Tips for Better Bargaining When Overseas

People shop at the Grand Bazar in Istanbul, Turkey, one of the largest covered markets in the world.
People shop at the Grand Bazar in Istanbul, Turkey, one of the largest covered markets in the world. (Wikimedia)

In the U.S. we’re not as used to it, but in Southeast Asia, the Middle East, Southern Europe, Latin America, and other parts of the world, bargaining is an expected part of the buying and selling process. While we usually think of a price tag as noting the amount we are actually supposed to pay for an item, others see it merely as a starting point in an artful negotiation.

So, when traveling to one of the many places where bargaining is the norm and haggling is considered a high art, here are some tips to sharpen your skills:

  1. Figure out if you’re in a place where people bargain. If you’re at the Grand Bazar in Turkey, you know you’re in the right place. But, what if you’re in an open market in Northern France? Before you act, look to see what other people are doing. If they’re bargaining, then go to it!
  2. Learn what the local customers pay for items. You can do this simply by asking them. At bazars and places, prices often aren’t posted. This sometimes means that a double standard is at work. Locals pay one price for items, and Americans and other tourists pay another. When you know what a local has paid for an item, you can use that information as leverage to get a vendor to lower his or her price.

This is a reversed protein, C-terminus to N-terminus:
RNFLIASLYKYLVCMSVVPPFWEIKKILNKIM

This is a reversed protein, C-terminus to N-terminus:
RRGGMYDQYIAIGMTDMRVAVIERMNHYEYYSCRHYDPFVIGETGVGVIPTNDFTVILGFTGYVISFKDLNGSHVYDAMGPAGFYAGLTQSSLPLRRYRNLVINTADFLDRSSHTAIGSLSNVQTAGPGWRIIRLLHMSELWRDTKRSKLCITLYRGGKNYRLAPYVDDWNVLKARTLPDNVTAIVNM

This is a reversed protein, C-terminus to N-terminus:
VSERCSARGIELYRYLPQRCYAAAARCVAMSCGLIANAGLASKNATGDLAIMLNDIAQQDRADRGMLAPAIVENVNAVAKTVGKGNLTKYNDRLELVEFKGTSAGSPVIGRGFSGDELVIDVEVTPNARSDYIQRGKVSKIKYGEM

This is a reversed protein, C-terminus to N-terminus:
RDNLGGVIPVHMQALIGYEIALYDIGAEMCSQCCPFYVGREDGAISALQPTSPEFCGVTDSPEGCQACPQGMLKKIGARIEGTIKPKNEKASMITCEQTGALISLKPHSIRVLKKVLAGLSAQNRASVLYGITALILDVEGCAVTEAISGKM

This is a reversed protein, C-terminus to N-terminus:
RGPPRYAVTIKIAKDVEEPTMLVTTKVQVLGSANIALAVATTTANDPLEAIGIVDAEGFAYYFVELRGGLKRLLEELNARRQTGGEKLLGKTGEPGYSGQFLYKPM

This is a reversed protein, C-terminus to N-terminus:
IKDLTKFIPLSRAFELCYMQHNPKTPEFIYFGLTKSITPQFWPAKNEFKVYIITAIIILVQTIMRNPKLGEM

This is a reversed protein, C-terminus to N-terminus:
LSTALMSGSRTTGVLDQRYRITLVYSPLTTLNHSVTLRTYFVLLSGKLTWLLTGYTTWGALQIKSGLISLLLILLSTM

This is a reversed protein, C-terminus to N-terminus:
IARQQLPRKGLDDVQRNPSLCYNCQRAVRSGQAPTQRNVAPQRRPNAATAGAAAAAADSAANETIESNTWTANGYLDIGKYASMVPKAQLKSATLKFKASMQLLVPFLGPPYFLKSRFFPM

3. Figure out how much you are really willing to pay, before you begin to haggle. This clarifies your thinking immeasurably. If your bargaining doesn’t get you close to that amount, then simply walk away. More than likely, the merchant will yell one last price at you, and that will probably be the best one you will get. If it’s still not good enough, then keep walking.
  4. Keep a poker face. As in games of chance, don’t give your hand away. Merchants are excellent at detecting enthusiasm for an item, and they assume that all American tourists are rich. So, be cool.
  5. Play “Good Cop, Bad Cop.” One strategy some travel experts suggest is to role-play with a travel companion. You want to buy an item, but your companion constantly frets about the shrinking travel budget and your exorbitant spending. This ploy can often get the merchant to lower a price more quickly.
  6. Do your homework. If you’re interested in getting a high-quality item for a good price at a certain destination, do some research before you travel. When you’re ready to shop, you’ll have a specific price in mind. You’ll probably impress the merchant with your knowledge of the going prices locally, too, which never hurts.
  7. Respect the rules of bargaining. Yes, there are rules. One is not to hurry; bargaining is often seen as a process to be savored. And bid with care. If either you or the merchant accepts a price, the deal is done. There is no going back. You need to pay for the item then and there.

If you want to get some additional ideas on bargaining while traveling abroad, here are a couple of interesting articles to look at. One is How and When to Bargain Abroad on the site, gooverseas.com.

And, while we’re sharing tips, do you have any that you’d like to pass along to us? If so, we’d love to hear. Just post a comment at the end of this blog.